23 October 2016
Master of the depiction of 17/18th century everyday life Antoine Watteau on show at Städel Museum
The name Antoine Watteau (1684 -
1721) is known by fashion experts from the so-called 'Watteau pleats' which are named after the master's paintings of women wearing sack-back gowns or robes Ó la franšaise, the dress form is also named contouche or Adrienne. The Watteau pleats are long folds which begin at the neck on the backside of the dress and form a sort of cape. (Typical Watteau pleats aren't on view at the image on this page).
fig.: Exhibition view 'Watteau. The Draughtsman', Städel Museum (19 October 2016 until 15 January 2017). Photo: Städel Museum.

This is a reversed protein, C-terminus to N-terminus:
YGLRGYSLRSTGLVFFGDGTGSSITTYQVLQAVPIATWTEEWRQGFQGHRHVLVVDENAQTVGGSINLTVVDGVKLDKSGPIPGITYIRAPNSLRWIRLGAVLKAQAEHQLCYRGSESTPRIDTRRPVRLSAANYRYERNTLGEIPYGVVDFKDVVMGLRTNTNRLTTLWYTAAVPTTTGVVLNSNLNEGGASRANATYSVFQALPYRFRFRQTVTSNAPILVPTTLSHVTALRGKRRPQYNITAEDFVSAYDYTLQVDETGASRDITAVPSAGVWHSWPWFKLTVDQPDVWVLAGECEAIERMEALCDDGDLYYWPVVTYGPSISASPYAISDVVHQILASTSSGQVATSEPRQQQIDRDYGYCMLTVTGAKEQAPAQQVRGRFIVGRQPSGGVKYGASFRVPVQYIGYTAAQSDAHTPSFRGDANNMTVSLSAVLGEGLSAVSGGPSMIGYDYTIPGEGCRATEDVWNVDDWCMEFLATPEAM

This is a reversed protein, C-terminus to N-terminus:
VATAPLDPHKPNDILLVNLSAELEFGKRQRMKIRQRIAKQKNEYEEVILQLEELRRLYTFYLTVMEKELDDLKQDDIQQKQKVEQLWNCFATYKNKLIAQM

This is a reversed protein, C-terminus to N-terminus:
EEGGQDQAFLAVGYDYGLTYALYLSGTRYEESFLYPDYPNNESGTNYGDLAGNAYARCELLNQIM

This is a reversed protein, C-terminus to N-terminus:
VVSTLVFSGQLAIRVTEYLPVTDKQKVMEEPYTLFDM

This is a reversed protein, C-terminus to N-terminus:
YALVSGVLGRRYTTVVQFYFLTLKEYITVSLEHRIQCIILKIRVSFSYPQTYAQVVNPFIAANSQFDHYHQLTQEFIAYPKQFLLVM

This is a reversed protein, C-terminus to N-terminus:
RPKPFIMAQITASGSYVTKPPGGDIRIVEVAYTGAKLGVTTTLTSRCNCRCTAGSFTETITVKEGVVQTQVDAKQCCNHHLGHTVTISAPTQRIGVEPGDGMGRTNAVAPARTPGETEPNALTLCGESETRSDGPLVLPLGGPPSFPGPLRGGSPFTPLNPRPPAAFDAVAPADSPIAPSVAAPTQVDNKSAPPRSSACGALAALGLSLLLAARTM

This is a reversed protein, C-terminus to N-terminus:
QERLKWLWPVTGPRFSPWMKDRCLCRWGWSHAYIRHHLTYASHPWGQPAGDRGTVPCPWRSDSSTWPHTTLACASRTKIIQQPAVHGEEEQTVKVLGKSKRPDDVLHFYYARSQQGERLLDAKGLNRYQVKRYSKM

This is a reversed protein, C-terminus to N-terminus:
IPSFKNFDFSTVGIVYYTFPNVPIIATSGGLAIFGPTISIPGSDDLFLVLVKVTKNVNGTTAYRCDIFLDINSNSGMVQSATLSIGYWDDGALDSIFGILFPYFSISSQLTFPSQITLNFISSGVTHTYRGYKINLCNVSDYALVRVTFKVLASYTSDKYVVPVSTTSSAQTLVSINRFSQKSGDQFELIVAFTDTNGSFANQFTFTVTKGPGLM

The exhibition 'Watteau - The Draughtsman' at Städel Museum (19 October 2016 until 15 January 2017) isn't mainly about his famous paintings but his spontaneous sketches of everyday life in public spaces such as realistic pictures of street performers and merchants in Paris. The red, white and black chalk ('three-chalk' technique) drawings were used by Antoine Watteau for pre-studies of his paintings.
Städel Museum presents five paintings and 50 drawings by Antoine Watteau including figures captured at folk festivals, drawings of male and female models in pilgrims' costumes or theatre studies for paintings such as the fête galante scenery depicted at 'The
Embarkation for Cythera' which is also on view at the exhibition. The fête galante sceneries with women in the so-called robes à la française became later 'fashionable' in French art. The exhibition includes also 13 drawings by other artists of the time and successors such as François
Boucher (1703–1770); another name which is well-known from costume history.